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Yesterday, my system partition ran out of space (my OS is Windows Server 2003), and I need to resize it, how could I do this? Buy a new larger disk to replace it? I have searched GOOGLE, and found references to various partition resizing utilities.

How do I know which software is reliable and does its job properly? There data on my system is important, I do not want to risk the loss of it.

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If you are worried about your job, it may be an idea to get yourself up to speed on the relevant technologies rather than trusting people on the internet to hold your hand. –  Robin Gill Jul 13 '12 at 11:12
    
Thanks for your suggestion, I just want to gather information, compare with them, then make the decision. –  user142676 Jul 16 '12 at 7:19
    
Please note that your question has been edited to remove particular product references in order to conform to the non-promotion policy on ServerFault. –  the-wabbit Jul 18 '12 at 15:28

2 Answers 2

Is there any free space on the same disk that could be used to extend system partition? If yes, you could refer to this article it contains the tutorial resize partition: http://www.extend-partition.com/resource/how-to-partition-a-hard-drive.html

If there no enough free space you have to buy a large hard disk and then replace it, if that you could also use this software Partition Assistant to migrate your OS to the new drive without data loss and reconfigure (reinstall) OS.

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The possible approaches are:

  • install a larger hard disk
  • perform a 1:1 copy of the data from the old disk - e.g. by mirroring the old disk using Windows Disk Management or employing a 3rd party Live CD
  • remove the old disk
  • expand the partitions / filesystems using 3rd party utilities (see below)

or

  • install a larger hard disk
  • copy the partitions expanding them simultaneously using some kind of 3rd party software (see below)
  • do not forget to copy the boot block and make sure your newly copied partitions carry the same attributes (especially the "Active" flag) and types as the old ones
  • remove the old disk

or

  • do a full backup (including system state) of your server system
  • install a new hard disk, remove the old one
  • create a new partitioning scheme suiting your current and future needs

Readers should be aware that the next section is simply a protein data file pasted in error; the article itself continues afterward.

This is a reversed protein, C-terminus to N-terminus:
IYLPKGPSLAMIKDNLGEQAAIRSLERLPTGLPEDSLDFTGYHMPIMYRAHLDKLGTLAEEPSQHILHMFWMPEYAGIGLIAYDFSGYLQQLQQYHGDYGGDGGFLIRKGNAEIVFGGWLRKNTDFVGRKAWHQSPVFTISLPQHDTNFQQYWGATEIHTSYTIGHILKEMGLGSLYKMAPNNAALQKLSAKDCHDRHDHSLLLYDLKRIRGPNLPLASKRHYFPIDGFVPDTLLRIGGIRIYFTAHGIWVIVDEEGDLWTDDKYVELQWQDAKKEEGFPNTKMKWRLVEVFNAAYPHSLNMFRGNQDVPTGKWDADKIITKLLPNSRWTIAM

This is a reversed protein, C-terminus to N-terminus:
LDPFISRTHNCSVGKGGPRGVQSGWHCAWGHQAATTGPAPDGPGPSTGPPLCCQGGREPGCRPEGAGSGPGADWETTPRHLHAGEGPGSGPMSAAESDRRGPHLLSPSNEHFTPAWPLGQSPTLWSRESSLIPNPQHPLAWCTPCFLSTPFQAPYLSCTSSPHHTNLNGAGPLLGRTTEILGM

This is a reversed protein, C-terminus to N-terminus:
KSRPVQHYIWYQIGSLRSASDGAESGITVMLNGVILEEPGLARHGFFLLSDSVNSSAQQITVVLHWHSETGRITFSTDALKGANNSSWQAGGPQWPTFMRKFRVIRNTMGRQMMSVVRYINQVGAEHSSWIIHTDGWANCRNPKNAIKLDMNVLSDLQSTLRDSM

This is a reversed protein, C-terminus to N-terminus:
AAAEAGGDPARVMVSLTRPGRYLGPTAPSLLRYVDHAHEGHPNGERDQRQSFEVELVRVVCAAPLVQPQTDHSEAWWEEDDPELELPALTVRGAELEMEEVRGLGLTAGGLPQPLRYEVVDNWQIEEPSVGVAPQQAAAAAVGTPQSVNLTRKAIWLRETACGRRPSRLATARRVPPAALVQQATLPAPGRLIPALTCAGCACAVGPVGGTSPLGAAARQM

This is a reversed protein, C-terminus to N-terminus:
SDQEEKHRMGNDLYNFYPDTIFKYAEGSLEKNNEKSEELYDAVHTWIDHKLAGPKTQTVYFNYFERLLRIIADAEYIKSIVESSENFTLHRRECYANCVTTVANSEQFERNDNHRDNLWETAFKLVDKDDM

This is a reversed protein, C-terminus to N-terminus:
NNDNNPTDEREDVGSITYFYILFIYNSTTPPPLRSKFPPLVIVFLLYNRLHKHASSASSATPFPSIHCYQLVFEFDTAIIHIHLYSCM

• restore from backup (this would involve installing a fresh instance of Windows Server 2003 first when you have used ntbackup to create the backup)

Windows Server 2003 does support the expansion of volumes but it does so for non-system volumes (i.e. not the one where your "WINDOWS" directory is) only. If you need to expand the system volume, you would need to resort to 3rd-party tools.

There is a number of commercial software packages for re-partitioning and partition / filesystem resize operations. There also are open-source Linux based LiveCD solutions like the GParted project with a pretty wide range in hardware (controller drivers) support and a broad feature set (resizing / moving partitions, resizing FAT/NTFS/extX filesystems).

If the system partition is the only (and thus the last) partition on your disk, you could use a Windows Server 2008 / Vista / Windows 7 DVD to start the recovery mode and use the command line to invoke "diskpart" to extend the volume as described in KB 325590, thus removing the need for involving non-Microsoft software in the process.

If the volume in question is on a FakeRAID device, you are very likely to encounter problems with any solution, so the recommended approach there would be creating a full backup and replaying it on a new installation.

In general, you should take the route you feel most comfortable and confident with. If you have never used partition editing utilities, you might prefer the backup/restore approach, although it would mean a longer downtime period and more manual work for the admin than the other two. Under no circumstances should you use partition editing utilities which have little prevalence in the market and thus have not been widely tested by a large number of users in most of the possible use cases.

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Thanks for your Abundant information, I have tried the snap-in disk management, but there's no "Resize" function like what I can do in my Windows 7, therefore, I decide to buy a large disk and then image my source disk to it. To my surprise, unlike other clone software or image tool, Partition Assistant enable my to resize the target partition during the clone operation. –  user142676 Jul 16 '12 at 7:15
    
@user142676 as I noted, the "resize" option would only be available for non-system volumes with Windows Server 2003. Of course, most imaging / cloning utilities, including the free GParted which I suggested in my answer, would allow you to resize your destination volumes –  the-wabbit Jul 16 '12 at 9:30

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